For if that which is done away was glorious, much more that which remaineth is glorious

Tuesday, 6 January 2015

Blake on the Epiphany

First of all, I did say I had finished with this blog, but I find that I need a companion blog to the on-going project on the Septies In Die website that I am trying (slowly) to put together. I will probably continue to put titbits on here, and occasionally let off steam.


A Tasty Morsel from the Epiphany Office

Gregory the Great's Gospel Homily for the Epiphany (Lesson VII of Epiphany Matins):
"When the Redeemer was born, why was it that, to the shepherds of Judaea, an Angel was sent to bring the tidings thereof [of the birth of the King of Heaven], whereas it was a star that led the Wise Men of the East to worship him? It would seem that the Jews, who had been hitherto under the governance of reason [the divine reason of the Law], received a revelation from a reasonable being, that is, an Angel; but that the Gentiles, who knew not the right use of reason, were brought to the Lord, not by a voice, but by a sign, that is, by a star."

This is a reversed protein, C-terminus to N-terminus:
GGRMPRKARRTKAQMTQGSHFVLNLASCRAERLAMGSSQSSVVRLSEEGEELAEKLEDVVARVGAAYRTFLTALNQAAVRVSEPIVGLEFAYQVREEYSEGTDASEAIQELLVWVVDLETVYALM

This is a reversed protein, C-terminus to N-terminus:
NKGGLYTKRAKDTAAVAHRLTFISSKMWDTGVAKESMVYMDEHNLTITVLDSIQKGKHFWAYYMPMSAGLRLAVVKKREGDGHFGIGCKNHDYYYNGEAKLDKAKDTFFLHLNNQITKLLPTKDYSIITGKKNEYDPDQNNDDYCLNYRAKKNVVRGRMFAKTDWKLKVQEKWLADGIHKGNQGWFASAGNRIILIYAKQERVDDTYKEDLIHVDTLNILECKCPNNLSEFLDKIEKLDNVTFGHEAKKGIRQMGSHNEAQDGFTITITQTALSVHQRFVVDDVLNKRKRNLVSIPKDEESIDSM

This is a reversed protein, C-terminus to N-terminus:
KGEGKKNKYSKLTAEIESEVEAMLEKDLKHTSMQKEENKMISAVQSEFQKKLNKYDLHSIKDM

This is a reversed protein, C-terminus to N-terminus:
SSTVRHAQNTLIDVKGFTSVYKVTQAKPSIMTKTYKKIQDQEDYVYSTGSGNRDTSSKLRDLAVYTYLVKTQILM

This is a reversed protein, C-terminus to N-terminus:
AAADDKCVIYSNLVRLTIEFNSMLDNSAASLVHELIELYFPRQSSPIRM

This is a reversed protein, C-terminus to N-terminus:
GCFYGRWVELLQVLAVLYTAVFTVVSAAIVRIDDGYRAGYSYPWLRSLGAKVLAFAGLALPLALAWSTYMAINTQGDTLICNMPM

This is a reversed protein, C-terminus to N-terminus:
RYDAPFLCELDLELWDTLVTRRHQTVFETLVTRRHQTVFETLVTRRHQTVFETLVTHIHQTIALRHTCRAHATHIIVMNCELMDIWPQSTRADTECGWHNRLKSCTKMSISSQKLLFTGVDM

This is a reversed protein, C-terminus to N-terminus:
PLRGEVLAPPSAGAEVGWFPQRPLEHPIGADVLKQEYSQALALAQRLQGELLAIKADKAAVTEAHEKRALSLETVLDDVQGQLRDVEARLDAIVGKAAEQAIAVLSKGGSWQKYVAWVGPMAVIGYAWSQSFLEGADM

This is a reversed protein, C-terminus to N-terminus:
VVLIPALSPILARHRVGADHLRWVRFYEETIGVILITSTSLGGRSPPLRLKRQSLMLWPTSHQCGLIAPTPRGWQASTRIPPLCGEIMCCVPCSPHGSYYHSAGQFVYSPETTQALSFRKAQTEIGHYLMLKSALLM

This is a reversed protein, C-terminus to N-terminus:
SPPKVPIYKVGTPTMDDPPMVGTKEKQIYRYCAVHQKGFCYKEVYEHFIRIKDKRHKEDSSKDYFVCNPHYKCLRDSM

Compares and contrasts delightfully with blessed William Blake's Auguries of Innocence:
God appears, and God is light,
To those poor souls who dwell in night;
But does a human form display
To those who dwell in realms of day.

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L'Ascensione (II)